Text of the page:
The Tip.It Times

Issue 16099gp

A Useful Servant, But a Dangerous Master

Written by and edited by Hamtaro

Fire. It's the most hypnotic of the classic elements. No tool of such great importance that us humans have ever wielded had to be handled with such care for such a long time in history for fear that it would get out of control. We're still struggling with it today.

Throughout our history, the duality between the usefulness and dangers of using fire has made it the centre of many cultures. Think about it. Is it any wonder that 'worst ways to die' polls pretty much always have burning to death in the top 3? No, and that is why the most "successful" religions have used it as part of their threat and punishment routines.

On the other hand, the most successful civilizations were the ones that learned how to handle fire and use it for their benefit. Light, heat and food preservation, the most primitive uses of fire, speak for themselves as to how a tribe might be more prosperous than its neighbour.

And yet still, few people know the mysteries behind it. To some, it is as magical today as it has been when the first humans picked up that burning stick. So when we sit by our campfire, what is it that mesmerizes us? What are we staring at? In short, what is fire?

Fire is a chemical reaction that requires three components: an oxidizing gas that is usually oxygen, a combustible source of fuel such as coal or wood, and a source of energy to heat the fuel to its ignition temperature. This energy can come from friction, sunlight, a hot enough spark, or something else that is already burning.

When wood is heated to about 150 degrees Celsius, it starts to give of volatile gasses when the cellulose material starts to break down. Heat these gasses further and eventually (around 300 C) the energy from the heat becomes more powerful than the electromagnetic energy that binds the atoms in these gasses together, shaking the molecules apart.

Smoke is a mixture of gasses that consists of those hydrogen, carbon and oxygen atoms that got shaken apart from the wood molecules. These free atoms will almost instantly bind themselves through the same electromagnetism with oxygen, which has a few spare electrons and gladly shares those with other atoms (it's one of the reasons our biochemistry has made such great use of oxygen).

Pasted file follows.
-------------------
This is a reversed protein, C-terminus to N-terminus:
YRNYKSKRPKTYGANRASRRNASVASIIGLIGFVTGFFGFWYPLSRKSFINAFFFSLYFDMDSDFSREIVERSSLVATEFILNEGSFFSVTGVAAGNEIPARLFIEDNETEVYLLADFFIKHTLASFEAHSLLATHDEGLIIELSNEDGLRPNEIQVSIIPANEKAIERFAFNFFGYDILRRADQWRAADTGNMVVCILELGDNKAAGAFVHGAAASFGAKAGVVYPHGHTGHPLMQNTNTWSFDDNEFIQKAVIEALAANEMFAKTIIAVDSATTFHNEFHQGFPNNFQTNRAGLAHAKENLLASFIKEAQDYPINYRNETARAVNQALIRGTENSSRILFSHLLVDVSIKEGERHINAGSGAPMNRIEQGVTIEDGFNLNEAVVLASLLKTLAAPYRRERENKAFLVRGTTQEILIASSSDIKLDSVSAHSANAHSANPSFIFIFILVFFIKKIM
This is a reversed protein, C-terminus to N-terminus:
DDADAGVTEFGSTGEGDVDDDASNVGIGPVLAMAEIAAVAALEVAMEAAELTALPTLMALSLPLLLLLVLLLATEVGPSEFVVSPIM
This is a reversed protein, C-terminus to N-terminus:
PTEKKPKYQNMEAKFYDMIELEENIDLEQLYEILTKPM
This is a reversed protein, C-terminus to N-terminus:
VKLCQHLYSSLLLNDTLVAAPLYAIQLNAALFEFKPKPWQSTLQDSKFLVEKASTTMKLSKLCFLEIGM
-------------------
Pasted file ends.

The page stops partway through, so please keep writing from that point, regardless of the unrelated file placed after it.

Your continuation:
Fire is an outbreak of energy in the form of light and heat (both forms of electromagnetic energy) as all the carbon, hydrogen and oxygen atoms rearrange themselves in their lowest and most stable energy-state. The energy that is released is the energy that these atoms no longer need to form a stable bond with one another in their previous and higher energy-state.

But even before we thoroughly understood what fire is, we learned to use it in many other places. Scaring off predators and pests, clearing dead underbrush to encourage new growth, as a weapon, in hunting, and, most importantly, to sanitize water, may all sound like things modern man did. But you'd be wrong in that assumption, as all of these uses were invented before the first humans ever stopped being the nomadic hunter-gatherers.

You would think then that fire would be broadly used in a medieval fantasy game such as RuneScape. And while an entire skill has been dedicated to the art of starting a fire, I think they missed the point entirely.

The skill is called Firemaking, but all you really do to train it is light a whole log at once on fire. The art of making a fire, which is using a spark or friction on some tinder to create an ember, which you then add kindling and oxygen to to produce a flame, is not seen at all in RuneScape, save for the use of a bow when using barbarian methods.

The problem extends through every other aspect of the skill. So much so that the entire skill could be renamed to Tinderbox-wielding and nothing would have to change.

There is more stupid stuff. For example, you can't light a torch on another fire, which you cannot keep going because you cannot add fuel, but it doesn't matter, because your torch never burns up anyways.

But I digress. As interesting and useful as fire is, I wanted to see if I could think of something to make the Firemaking skill just that: useful and/or interesting.

The useful part seems easy and Clan Citadels already have it. Turning wood into charcoal to be used as a supplement for coal is something that can be done in "downstairs" RuneScape as well. It even makes sense, as a blacksmith actually prefers charcoal over regular coal.

Yet the interesting part eludes me. While I can think of many new uses in RuneScape when fire is combined with the Crafting, Woodcutting, Farming and Combat skills, none of it would involve actually making a fire. No, it all comes down to using that fire.

So, to make it interesting, would we need to change the purpose and even the name of the Firemaking skill? In a word: yes. In a few more words: About bloody time!

But suppose we did change the skill to Fire Usage, there will be a few problems to deal with, and I don't mean just the abbreviation. Logically, lighting a log on fire would no longer give you any XP, but cooking on that burning log now WOULD give you XP. In a similar fashion, smoking a trap while hunting would now also give you XP, but lighting that torch still would not.

Obviously, if things change, they will do so radically. But in a gameworld where just a fistful of runes can produce massive fireballs, I expect nothing less. Either that, or the Firemaking skill is doomed to be as useful in RuneScape as it is in our own daily lives. A match and some lighter fluid just isn't that magical anymore.

Do you have any thoughts or comments about this week's articles? Want to discuss these articles with your fellow RuneScapers? We invite you to discuss them in this forum topic.

Tags: Future Updates and Speculation Skilling Suggestions

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